What is the pathophysiology of targeted temperature management (TTM)?

Updated: Jul 26, 2019
  • Author: Alex Koyfman, MD; Chief Editor: Karlheinz Peter, MD, PhD  more...
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Answer

Answer

Cardiac arrest and return of spontaneous circulation (ROSC) is a case of whole-body ischemia and subsequent reperfusion injury. This injury mechanism along with pre-arrest comorbidities cause enormous biochemical, structural, and functional insults, which in a complex interrelated process leads to progressive cell destruction, multiorgan dysfunction, neuronal apoptosis, and death. [37] Many of these processes are temperature sensitive. Hypothermia has been shown to attenuate or ameliorate many deleterious temperature-sensitive mechanisms, thereby contributing to protection of the brain and heart.

The pathophysiologic mechanisms involved in hypothermia are incompletely understood but have been studied in cellular, animal, and human models.

The following actions are associated with hypothermia:

  • Reducing cerebral metabolism (approximately 6-8% per 1ºC) and demand

  • Reducing excitatory amino acids (glutamate release)

  • Attenuation and/or reversibility of ischemic depolarization of the central nervous system (CNS), leading to membrane stabilization, electrolyte redistribution, and normalization of intracellular water concentration and intracellular pH (stabilization of the blood-brain barrier)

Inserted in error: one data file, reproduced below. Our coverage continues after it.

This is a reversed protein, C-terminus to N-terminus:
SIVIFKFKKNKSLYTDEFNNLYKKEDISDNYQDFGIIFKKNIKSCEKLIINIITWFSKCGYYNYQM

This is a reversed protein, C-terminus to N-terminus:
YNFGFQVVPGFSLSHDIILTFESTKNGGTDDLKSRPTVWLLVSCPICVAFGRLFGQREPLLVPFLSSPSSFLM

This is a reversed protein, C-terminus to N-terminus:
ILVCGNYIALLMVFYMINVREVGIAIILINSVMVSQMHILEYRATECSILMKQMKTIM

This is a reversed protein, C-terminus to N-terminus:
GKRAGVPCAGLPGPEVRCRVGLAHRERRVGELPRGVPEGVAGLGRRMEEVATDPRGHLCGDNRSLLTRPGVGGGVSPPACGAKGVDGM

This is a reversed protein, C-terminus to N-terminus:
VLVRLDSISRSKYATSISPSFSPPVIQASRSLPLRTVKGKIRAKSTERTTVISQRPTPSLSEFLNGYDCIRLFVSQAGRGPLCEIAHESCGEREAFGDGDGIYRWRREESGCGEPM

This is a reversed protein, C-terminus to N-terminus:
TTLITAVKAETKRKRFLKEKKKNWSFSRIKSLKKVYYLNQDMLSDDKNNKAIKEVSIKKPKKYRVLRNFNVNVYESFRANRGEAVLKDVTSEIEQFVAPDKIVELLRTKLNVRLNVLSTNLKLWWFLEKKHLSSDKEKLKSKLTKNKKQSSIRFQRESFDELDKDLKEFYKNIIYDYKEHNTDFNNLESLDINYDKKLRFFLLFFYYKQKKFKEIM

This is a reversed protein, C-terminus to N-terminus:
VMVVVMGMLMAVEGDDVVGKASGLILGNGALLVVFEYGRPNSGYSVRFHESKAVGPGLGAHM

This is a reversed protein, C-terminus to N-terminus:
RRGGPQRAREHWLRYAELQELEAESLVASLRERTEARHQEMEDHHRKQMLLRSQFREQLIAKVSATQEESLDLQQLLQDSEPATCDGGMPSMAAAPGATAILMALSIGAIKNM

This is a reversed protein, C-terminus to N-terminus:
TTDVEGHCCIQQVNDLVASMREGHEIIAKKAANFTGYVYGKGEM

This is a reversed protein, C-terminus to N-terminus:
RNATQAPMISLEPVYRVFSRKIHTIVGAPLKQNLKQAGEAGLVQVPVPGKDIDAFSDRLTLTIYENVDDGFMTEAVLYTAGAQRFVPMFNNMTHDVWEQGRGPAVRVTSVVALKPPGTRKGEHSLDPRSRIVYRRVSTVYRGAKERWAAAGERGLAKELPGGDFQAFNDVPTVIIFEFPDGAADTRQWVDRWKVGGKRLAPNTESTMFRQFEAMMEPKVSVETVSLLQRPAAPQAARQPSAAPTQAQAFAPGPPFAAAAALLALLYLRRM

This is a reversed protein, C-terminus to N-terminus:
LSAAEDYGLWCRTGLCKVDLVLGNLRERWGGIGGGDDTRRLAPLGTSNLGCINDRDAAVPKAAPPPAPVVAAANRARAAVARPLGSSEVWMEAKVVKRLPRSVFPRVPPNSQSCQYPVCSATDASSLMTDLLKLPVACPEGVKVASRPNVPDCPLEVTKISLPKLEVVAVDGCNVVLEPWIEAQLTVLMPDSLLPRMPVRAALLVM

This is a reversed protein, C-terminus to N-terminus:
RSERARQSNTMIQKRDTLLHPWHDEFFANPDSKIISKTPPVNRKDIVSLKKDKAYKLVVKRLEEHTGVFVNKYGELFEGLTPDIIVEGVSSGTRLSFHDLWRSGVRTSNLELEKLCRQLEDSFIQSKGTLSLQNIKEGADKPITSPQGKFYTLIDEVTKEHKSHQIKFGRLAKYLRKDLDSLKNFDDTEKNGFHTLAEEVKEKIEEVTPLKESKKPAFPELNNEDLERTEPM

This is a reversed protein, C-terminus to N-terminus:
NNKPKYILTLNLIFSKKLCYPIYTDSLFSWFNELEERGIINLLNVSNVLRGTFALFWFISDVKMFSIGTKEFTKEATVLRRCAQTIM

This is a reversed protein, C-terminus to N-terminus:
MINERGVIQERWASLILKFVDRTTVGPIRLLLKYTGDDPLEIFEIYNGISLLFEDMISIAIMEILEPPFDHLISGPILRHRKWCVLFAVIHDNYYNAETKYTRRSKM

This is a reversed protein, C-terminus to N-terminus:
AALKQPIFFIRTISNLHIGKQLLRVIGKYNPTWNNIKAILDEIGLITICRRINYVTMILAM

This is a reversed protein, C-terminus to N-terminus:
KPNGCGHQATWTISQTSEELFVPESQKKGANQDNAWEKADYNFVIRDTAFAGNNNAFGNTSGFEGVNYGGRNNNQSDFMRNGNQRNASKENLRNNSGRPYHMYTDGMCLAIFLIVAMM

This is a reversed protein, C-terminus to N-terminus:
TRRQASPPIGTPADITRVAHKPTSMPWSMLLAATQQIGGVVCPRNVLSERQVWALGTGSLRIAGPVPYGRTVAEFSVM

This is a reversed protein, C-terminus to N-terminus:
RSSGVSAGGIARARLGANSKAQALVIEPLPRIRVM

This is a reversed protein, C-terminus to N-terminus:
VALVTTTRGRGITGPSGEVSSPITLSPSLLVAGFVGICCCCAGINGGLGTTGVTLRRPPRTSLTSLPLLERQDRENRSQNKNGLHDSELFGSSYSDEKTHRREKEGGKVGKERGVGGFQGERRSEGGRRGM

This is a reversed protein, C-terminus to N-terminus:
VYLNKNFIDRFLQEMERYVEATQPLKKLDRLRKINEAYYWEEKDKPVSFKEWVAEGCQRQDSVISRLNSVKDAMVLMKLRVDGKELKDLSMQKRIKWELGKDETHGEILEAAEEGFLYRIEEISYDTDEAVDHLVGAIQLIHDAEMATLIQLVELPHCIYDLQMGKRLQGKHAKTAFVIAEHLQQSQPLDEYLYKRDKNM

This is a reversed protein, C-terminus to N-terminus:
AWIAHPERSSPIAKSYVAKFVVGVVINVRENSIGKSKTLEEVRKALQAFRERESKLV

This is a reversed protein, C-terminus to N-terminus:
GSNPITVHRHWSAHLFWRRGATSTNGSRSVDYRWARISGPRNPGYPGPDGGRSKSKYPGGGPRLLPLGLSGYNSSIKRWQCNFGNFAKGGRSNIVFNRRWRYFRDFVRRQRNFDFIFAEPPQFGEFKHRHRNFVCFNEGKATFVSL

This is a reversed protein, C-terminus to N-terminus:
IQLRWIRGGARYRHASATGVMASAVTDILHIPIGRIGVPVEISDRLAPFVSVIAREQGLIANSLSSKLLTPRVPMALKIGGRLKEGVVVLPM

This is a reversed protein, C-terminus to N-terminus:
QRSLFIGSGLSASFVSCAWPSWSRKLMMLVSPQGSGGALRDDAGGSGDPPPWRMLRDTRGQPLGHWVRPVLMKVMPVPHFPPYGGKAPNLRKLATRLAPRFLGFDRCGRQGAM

• Attenuation of oxygen free radical production and lipid peroxidation

  • Restoration of normal intracellular signaling mechanisms (including calcium modulation) and inhibition of deleterious signaling mechanisms, such as apoptotic signaling

  • Restoration of protein synthesis and gene expression

  • Inhibition of deleterious inflammatory products (ie, cytokines, interleukins, arachidonic acid cascade end products)

  • Attenuation of cerebrospinal fluid (CSF) platelet-activating factor (PAF)

  • Inhibition of cytoskeletal breakdown

In the heart, hypothermia may decrease the area of injury, promote epicardial reflow, decrease myocardial metabolic demand, and preserve intracellular high-energy phosphate stores. [38, 39, 40]


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